After years of staunch political rivalry between Zimbabwean
President Robert Mugabe and opposition leaders Morgan Tsvangirai (MDC-T) and
Arthur Mutambara (MDC-C), a long anticipated power-sharing deal has been
. The historic deal was signed under the auspices of SADC (Southern
African Development Community) with Thabo Mbeki as the resolute middleman. The
agreement covered a whole spectrum of issues that will hopefully move the
country toward building a much more stable political and economic environment
for Zimbabwe’s advancement.
While some issues such as commitment to the
restoration of economic stability and growth, recognizing international
sanctions and measures, dedication to ensure the authenticity and sovereignty
of the new soon-to-be-written constitution, assurance of individual and
political freedoms, gender equality and human rights, intolerance of external
interference, and indiscrimination more easily attracted a consensus, others
such as the actual sharing of power, left constant obscurities.
Although clearly stated that Robert Mugabe will remain
President and Morgan Tsvangirai Prime Minister, their roles within the
executive branch overlap, especially around the question of who is accountable
to the other. Mugabe and/or Zanu PF will nominate two vice presidents and
Tsvangirai will also nominate two deputy prime ministers, one each from the
respective Movement for Democratic Change (MDC) parties. The Council of
Ministers shall be composed of 31 ministers, with 15 nominated by Zanu PF, 13
by the MDC-T and 3 by the MDC-C Each of the three parties shall send a
representative to Parliament to sit, debate, and advocate on their party’s
behalf but shall be exempt of voting privileges.
to the agreement, the President shall…

. Chair Cabinet
. Exercise executive authority
. Subject to the constitution, proclaim and terminate
martial law
. Chairs national Security Council [commonly called the
Joint Operations Command- Joc, which includes army, police, and Secret
. After consultation with the vice-presidents, the prime
minister (PM) and deputy prime ministers, allocate ministerial portfolios in
accordance with the agreement
. In consultation with the PM, may dissolve parliament
. Be kept fully informed by the PM on the general conduct of
government business
. Be furnished with such information as he/she requests in
respect of any particular matter relating to the government, and may advise the
PM and the cabinet in this regard.
to the agreement, the Prime Minister shall…

. Chair the Council of ministers and serve as the deputy
chairperson of the Cabinet
. Exercises Executive Authority
. Oversee the formulation of government policies by the
. Be a member of the National Security Council

. Report regularly to the President and Parliament

The efforts to ratify the deal are truly impressive,
however, the agreement is only the first step, the first stroke on the canvas
that now craves critical details to ensure the workability of this agreement.
First of all, the agreement allocated broad executive power to both the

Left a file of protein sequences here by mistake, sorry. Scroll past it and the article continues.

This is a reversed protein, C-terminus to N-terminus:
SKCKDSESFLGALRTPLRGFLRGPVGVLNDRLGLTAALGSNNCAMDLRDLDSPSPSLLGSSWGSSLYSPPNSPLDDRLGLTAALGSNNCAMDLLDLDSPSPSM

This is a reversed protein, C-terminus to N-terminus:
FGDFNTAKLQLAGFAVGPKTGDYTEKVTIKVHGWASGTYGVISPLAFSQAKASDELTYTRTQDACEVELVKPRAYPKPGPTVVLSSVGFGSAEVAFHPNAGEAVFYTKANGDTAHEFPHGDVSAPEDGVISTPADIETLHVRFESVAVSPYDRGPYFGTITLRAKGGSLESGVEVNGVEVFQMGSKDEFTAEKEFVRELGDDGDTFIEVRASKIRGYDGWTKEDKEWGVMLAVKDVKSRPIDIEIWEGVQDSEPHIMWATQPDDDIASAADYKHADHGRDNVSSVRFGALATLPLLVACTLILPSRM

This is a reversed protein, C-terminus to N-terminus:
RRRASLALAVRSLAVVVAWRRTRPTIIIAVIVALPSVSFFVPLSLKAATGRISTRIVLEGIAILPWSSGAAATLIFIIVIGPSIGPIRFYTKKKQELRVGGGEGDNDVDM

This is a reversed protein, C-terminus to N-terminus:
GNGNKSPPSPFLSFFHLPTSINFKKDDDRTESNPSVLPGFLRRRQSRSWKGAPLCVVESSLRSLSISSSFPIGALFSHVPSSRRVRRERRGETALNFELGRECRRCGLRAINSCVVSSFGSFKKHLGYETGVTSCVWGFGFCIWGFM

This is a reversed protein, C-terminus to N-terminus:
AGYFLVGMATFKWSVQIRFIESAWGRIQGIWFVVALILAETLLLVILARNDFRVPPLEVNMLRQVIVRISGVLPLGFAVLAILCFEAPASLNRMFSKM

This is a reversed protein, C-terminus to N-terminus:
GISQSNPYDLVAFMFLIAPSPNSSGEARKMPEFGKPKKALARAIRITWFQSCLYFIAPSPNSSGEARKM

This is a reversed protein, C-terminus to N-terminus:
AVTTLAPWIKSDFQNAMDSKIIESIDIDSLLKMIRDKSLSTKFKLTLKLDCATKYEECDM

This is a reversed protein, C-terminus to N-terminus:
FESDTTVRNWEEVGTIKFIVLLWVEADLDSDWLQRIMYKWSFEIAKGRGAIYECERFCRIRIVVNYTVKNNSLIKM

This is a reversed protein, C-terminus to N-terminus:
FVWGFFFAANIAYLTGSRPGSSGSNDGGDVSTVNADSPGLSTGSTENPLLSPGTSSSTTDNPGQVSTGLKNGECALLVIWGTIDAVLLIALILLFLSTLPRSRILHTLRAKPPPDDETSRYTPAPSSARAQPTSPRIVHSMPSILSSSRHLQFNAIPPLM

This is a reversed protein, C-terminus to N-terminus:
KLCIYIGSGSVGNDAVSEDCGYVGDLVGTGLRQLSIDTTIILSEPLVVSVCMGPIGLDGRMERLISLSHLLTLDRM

President and the Prime Minister, increasing the possibility of an overlap or
even collision of responsibilities, thus causing a gridlock in the
implementation of legislative decision and executive programs. Only days after
the signing of the deal, there is already controversy between the two parties
over specific powers, responsibility and accountability. The future
constitution is expected to define these specific functions and limits of the
office of the President. One can only hope that the input of diverse groups of
political and civil society as well as the lengthy constitutional ratification
process will ensure that prospect of immense political power is controlled.
Additionally, the decision to sign this agreement is to a
large extent predicated on the belief that Tsvangirai, due to his western
support, can salvage Zimbabwe’s economy. The prime minister elect has stated
categorically that his party made no such promises; however, the myth somehow alleges
that the west will not allocate or remove sanctions on Zimbabwe unless Morgan
Tsvangirai is the man in charge. Yes, Britain and other western states have
made comments to this effect, but that is no guarantee. What if Tsvangirai can
not scale back Zimbabwe’s 2,000,000% inflation, or find funding for the
International community? Would he be neglected?
On a broader level, it is possible to disregard the
similarity between Zimbabwe and Kenya and their recent post election dispute
and new coalition governments? Some analysts suggest that that the current
developments in the two nations suggest an emerging trend, a precedent
harnessing the idea that opposition parties can be partnered in shared
governance if they clamor loud enough or threaten the security or stability of
the state. As much as the election outcomes of a number of African countries
can be disputed on the basis of their authenticity and fairness, there is a
danger of losing parties accusing their winning counterparts of rigging
elections, when in fact the elections were free and fair or at least not as
contrived as portrayed. The result leaves precarious consequences for states
such as Liberia, Ghana, and even South Africa which will soon undertake elections.
But perhaps the power sharing deals in Kenya and Zimbabwe tell us something
about African democracy. How far does the voice of the people go? What do the
people say about these elite deals? Does the winner-take-all system work for
Africa, especially when other men on another continent demarcated lands and
shoved these tribes together? Has it become a matter of complaint now in order
to receive power in government? As AFJN, we explore these questions and witness
what will hopefully be a gradual transition from a more liberation centered
leadership to one that displays elements of a functioning democracy and
politics as well as cooperation in the interest of all Zimbabweans.

Gbenimah B. Slopadoe II